Patients occasionally present having become acutely psychotic 'out of the blue', with no previous history. Delusions and hallucinations, with disturbed behaviour, may be prominent for a few days or so, and then completely resolve. Sometimes there are obvious precipitants, such as emotional distress, overwork, or physical illness. Some patients are never heard from again. Others go on to have further episodes. However, most UK psychiatrists would have reservations about accepting that stress, in the absence of predisposition, illicit drugs, or some other definite causative factor, can cause true psychosis.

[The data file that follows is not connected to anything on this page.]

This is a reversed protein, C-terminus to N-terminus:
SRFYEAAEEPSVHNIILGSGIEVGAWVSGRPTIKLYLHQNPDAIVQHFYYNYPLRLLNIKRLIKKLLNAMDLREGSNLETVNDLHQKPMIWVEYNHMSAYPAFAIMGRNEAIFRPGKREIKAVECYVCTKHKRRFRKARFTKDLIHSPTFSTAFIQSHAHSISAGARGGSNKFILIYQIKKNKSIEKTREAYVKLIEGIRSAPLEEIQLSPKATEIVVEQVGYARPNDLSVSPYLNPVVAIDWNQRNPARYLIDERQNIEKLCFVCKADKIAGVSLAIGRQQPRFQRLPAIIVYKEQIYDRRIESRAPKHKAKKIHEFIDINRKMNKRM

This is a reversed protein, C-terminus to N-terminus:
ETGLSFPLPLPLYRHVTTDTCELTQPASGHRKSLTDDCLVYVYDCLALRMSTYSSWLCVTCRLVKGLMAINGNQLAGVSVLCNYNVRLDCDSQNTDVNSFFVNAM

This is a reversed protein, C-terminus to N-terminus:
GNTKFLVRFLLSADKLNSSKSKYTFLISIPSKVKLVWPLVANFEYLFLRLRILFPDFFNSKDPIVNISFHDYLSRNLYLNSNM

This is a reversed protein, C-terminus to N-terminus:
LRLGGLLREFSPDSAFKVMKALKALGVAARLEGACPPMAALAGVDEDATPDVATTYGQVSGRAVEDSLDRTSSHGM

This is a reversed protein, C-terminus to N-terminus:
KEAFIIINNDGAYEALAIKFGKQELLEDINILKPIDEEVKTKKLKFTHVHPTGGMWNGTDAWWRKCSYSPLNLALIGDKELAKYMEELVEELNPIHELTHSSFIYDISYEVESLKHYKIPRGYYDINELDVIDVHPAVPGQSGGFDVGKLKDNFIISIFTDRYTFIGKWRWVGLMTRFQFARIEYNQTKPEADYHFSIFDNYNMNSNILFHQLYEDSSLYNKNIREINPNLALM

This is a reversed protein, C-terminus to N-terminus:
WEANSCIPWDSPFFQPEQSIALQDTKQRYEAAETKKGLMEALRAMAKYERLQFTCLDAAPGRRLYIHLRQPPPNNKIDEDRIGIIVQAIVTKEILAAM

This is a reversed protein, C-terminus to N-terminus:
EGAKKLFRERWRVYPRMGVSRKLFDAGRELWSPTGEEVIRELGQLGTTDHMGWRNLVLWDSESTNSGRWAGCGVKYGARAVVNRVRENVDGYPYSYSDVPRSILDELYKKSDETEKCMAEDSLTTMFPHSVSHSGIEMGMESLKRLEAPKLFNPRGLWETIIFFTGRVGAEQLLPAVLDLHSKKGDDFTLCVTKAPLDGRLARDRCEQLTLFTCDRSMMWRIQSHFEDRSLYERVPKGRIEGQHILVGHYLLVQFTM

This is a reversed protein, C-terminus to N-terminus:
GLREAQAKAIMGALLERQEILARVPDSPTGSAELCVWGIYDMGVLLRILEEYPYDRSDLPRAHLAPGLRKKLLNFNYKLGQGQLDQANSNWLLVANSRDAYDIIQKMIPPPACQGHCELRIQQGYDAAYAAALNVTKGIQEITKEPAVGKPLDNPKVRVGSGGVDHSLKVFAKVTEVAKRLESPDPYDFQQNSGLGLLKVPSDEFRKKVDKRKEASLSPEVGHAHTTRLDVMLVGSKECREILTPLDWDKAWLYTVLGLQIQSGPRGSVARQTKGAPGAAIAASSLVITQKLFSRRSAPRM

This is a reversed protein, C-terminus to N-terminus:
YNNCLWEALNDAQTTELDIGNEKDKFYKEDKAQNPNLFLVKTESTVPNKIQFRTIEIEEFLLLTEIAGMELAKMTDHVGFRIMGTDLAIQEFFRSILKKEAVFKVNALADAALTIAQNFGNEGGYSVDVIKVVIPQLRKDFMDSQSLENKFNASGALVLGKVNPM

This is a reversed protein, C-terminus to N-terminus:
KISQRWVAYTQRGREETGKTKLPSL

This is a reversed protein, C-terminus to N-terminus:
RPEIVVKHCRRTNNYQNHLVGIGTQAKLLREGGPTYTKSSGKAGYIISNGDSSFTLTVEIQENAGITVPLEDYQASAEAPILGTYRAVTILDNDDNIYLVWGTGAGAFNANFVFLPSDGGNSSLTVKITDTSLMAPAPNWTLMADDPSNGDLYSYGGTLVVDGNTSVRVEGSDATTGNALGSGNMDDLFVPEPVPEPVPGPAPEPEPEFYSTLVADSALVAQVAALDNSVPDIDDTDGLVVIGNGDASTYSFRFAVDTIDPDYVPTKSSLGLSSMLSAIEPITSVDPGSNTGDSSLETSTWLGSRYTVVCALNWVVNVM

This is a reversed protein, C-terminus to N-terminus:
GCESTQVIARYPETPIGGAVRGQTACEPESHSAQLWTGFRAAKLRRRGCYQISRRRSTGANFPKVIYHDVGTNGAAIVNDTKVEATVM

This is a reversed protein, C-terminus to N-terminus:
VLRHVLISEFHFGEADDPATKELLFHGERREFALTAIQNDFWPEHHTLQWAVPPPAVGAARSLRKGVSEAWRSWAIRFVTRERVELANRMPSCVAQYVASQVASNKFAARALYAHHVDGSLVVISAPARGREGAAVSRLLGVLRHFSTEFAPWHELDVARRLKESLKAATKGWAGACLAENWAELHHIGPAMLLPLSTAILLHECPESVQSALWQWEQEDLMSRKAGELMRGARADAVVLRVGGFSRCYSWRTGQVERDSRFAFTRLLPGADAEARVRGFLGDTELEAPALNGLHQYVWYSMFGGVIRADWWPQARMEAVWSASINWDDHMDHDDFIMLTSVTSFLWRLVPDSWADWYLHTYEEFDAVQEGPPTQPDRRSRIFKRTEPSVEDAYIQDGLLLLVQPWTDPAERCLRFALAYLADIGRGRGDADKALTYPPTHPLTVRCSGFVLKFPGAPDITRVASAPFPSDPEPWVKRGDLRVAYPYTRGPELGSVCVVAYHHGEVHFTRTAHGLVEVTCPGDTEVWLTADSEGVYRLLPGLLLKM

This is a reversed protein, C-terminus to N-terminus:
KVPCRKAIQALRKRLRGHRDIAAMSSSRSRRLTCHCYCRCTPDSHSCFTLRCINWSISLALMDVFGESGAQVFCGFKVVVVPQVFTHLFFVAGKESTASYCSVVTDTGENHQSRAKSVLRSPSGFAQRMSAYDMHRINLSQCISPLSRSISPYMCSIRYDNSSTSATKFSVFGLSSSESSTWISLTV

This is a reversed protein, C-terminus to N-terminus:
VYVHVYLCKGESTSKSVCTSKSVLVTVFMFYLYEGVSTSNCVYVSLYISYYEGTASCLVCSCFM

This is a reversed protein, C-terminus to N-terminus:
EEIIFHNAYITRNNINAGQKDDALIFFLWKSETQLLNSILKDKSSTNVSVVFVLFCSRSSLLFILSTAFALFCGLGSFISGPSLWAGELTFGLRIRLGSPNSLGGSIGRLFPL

Because of the difficulty in assessing and predicting further episodes, most psychiatrists would record a diagnosis of 'psychotic episode' after a first such psychotic episode, as the diagnosis of schizophrenia can be very upsetting for the patient, and can have worse consequences; for example, it may adversely affect insurance cover and work.
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